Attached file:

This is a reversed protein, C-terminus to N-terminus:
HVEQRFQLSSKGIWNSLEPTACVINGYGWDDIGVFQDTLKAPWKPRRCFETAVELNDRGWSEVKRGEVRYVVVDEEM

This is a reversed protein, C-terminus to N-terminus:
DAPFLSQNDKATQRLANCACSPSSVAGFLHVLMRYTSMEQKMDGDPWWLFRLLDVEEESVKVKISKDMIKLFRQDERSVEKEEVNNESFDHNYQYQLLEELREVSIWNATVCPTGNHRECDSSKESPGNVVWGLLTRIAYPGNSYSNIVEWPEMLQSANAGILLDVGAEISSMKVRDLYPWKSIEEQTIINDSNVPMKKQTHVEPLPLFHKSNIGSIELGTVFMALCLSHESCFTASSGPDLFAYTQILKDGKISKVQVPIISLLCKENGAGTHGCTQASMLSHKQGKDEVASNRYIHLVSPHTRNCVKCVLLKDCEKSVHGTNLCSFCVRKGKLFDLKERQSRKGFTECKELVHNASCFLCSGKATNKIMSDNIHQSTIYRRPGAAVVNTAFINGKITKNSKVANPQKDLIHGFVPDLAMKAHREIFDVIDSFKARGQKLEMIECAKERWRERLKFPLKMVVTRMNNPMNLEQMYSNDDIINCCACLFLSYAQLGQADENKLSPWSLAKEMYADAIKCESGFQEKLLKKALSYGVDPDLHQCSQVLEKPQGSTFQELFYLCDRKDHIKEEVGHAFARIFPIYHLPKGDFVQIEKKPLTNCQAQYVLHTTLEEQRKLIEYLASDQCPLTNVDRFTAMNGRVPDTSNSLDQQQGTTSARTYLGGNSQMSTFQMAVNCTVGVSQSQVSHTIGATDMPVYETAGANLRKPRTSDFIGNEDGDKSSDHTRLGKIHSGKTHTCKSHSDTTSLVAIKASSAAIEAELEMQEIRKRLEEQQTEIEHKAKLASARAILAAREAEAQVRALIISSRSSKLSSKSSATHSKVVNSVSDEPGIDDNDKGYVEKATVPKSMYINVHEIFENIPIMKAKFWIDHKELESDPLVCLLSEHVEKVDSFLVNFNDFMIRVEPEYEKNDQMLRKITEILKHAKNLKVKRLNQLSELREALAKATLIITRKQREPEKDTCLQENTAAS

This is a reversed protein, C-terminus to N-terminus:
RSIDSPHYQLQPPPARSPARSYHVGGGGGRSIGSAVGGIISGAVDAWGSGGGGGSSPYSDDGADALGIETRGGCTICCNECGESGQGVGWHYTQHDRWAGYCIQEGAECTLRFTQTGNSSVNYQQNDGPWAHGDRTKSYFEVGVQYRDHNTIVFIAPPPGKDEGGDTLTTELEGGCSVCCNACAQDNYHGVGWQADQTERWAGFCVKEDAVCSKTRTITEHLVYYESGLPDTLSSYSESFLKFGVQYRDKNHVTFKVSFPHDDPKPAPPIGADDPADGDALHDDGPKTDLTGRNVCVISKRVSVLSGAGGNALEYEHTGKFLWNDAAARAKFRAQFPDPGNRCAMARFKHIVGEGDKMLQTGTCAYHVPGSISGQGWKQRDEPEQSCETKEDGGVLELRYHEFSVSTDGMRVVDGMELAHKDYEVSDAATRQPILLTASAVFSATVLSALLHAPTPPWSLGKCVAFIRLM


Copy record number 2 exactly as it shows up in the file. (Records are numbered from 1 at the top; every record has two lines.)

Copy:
This is a reversed protein, C-terminus to N-terminus:
DAPFLSQNDKATQRLANCACSPSSVAGFLHVLMRYTSMEQKMDGDPWWLFRLLDVEEESVKVKISKDMIKLFRQDERSVEKEEVNNESFDHNYQYQLLEELREVSIWNATVCPTGNHRECDSSKESPGNVVWGLLTRIAYPGNSYSNIVEWPEMLQSANAGILLDVGAEISSMKVRDLYPWKSIEEQTIINDSNVPMKKQTHVEPLPLFHKSNIGSIELGTVFMALCLSHESCFTASSGPDLFAYTQILKDGKISKVQVPIISLLCKENGAGTHGCTQASMLSHKQGKDEVASNRYIHLVSPHTRNCVKCVLLKDCEKSVHGTNLCSFCVRKGKLFDLKERQSRKGFTECKELVHNASCFLCSGKATNKIMSDNIHQSTIYRRPGAAVVNTAFINGKITKNSKVANPQKDLIHGFVPDLAMKAHREIFDVIDSFKARGQKLEMIECAKERWRERLKFPLKMVVTRMNNPMNLEQMYSNDDIINCCACLFLSYAQLGQADENKLSPWSLAKEMYADAIKCESGFQEKLLKKALSYGVDPDLHQCSQVLEKPQGSTFQELFYLCDRKDHIKEEVGHAFARIFPIYHLPKGDFVQIEKKPLTNCQAQYVLHTTLEEQRKLIEYLASDQCPLTNVDRFTAMNGRVPDTSNSLDQQQGTTSARTYLGGNSQMSTFQMAVNCTVGVSQSQVSHTIGATDMPVYETAGANLRKPRTSDFIGNEDGDKSSDHTRLGKIHSGKTHTCKSHSDTTSLVAIKASSAAIEAELEMQEIRKRLEEQQTEIEHKAKLASARAILAAREAEAQVRALIISSRSSKLSSKSSATHSKVVNSVSDEPGIDDNDKGYVEKATVPKSMYINVHEIFENIPIMKAKFWIDHKELESDPLVCLLSEHVEKVDSFLVNFNDFMIRVEPEYEKNDQMLRKITEILKHAKNLKVKRLNQLSELREALAKATLIITRKQREPEKDTCLQENTAAS